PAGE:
Fair and Balanced? Hell, no!

From tomorrow’s New York Times:

In the physical world, being labeled
a journalist may confer little prestige and may even evoke some contempt.
But being
also confer certain privileges, like the right to keep sources confidential.
And for that reason many bloggers, a scrappy legion of online commentators
and pundits, would like to be considered reporters, too.

A lawsuit filed in California by Apple Computer is drawing the courts
into that question: who should be considered a journalist?

Funny, we have been discussing this regularly at our Thursday
night meetings
The consensus among the Bloggers@Berkman seems
to be that to the extent that bloggers want to be accepted as journalists
and thereby get the
access and privileges that accrue to journalists, they are obligated
to follow
written and unwritten rules of professional comportment that define that
honored and historically crucial profession. It is a self-enforcing dictum;
those that violate the code lose credibility and access, and are no
longer taken seriously as journalists.

On the other hand, some of us, including the Dowbrigade,
feel that this is a devil’s bargain, and the last thing we want
is to be considered "journalists," if that means pretending to be unbiased
and subtly or
overtly editing our output in order to preserve the favorable opinion
and paltry
privileges meted out by the power structure to the "approved" journalists.

If that means we miss out on the exclusive interviews
and the A-list events and the after-parties and the scoops and the face
time, so be
it. Journalism is a dangerous profession, for the body, for the mind
and for the soul, and its not for the faint of heart. It is addictive,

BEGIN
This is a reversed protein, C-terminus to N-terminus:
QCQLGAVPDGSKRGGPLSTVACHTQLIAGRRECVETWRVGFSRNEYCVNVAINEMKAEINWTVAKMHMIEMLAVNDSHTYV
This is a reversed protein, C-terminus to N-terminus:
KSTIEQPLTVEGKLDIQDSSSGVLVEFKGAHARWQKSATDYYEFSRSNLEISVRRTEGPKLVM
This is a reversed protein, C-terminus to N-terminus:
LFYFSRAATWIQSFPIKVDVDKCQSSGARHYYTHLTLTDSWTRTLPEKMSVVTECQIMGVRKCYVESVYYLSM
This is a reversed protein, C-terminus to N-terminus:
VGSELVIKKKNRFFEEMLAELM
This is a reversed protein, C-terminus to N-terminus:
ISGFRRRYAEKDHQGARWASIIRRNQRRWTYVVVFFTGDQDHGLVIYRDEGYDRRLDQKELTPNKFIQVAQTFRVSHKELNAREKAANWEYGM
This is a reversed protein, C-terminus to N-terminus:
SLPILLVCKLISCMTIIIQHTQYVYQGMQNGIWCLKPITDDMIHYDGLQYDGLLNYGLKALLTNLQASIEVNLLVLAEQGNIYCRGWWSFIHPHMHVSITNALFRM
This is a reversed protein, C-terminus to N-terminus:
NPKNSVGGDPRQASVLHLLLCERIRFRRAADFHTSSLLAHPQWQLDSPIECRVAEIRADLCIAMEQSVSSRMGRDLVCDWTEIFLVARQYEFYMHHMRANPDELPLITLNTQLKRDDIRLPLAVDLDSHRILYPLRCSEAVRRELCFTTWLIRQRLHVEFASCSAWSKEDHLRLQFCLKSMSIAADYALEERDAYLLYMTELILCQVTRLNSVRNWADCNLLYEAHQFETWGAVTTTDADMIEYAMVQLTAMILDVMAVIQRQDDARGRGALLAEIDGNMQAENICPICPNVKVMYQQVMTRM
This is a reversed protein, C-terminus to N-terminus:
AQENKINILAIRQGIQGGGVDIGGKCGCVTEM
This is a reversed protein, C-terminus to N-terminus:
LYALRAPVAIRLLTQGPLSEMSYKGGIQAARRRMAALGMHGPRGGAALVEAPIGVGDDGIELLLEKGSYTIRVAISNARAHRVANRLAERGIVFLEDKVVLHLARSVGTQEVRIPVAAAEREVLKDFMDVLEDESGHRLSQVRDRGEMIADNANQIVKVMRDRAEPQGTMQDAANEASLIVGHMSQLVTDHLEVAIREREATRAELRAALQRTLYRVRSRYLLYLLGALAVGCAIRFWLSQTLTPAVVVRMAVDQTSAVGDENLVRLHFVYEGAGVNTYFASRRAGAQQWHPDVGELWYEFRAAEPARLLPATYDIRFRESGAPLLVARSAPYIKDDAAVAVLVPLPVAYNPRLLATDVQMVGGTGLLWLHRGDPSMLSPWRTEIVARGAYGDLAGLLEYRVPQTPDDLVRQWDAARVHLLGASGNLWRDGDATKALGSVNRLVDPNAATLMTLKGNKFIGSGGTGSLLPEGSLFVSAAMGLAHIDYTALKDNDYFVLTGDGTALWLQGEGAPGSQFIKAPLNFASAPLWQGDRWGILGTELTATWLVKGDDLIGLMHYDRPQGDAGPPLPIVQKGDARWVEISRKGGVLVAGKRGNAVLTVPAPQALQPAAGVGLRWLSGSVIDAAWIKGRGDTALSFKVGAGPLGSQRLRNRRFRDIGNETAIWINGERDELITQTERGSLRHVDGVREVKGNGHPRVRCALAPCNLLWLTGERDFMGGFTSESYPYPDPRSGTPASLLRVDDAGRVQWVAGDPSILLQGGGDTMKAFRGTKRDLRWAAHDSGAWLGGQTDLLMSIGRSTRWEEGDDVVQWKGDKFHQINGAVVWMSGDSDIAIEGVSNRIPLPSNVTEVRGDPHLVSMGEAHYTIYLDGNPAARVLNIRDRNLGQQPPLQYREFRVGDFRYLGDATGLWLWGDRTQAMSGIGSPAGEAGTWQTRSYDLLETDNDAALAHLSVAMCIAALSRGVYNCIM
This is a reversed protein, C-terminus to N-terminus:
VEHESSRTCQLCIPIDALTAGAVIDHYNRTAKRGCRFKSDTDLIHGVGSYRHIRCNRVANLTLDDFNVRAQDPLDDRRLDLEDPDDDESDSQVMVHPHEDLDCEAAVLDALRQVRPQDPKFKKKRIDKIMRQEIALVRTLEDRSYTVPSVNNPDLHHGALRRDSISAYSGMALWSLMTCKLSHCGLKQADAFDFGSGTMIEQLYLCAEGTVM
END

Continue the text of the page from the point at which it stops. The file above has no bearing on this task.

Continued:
and terribly sexy, and creates a rush of action and adrenaline, the feeling
of being tapped
into the
of our
information society.
Gradually, the feeling of being privy to privileged information evolves
into the feeling of being privileged, period. And then the threat of
losing that privilege, of being disgraced and expelled from the brotherhood
can be used to tailor and channel output, focus attention
in certain directions, keep away from dangerous areas.

Once fully into the brotherhood of journalists, the
penalty can be high for betraying the trust of the powers that be. Loss
of job, reputation,
or employability are real possibilities. The stress of sublimating personal
and political preferences in a vain and misconceived attempt at impartiality
can tear apart egos, families and a person’s sanity. Incarceration or
elimination are hazards that touch hundreds of journalists every year.

This is not a fraternity we should be fighting to join. We
should rather be thankful for our foibles, our passionate partisanships,
our phobias
and personal peeves. Fair and balanced?  Hell, no. Welcome to the
real world.

article from the New York Times

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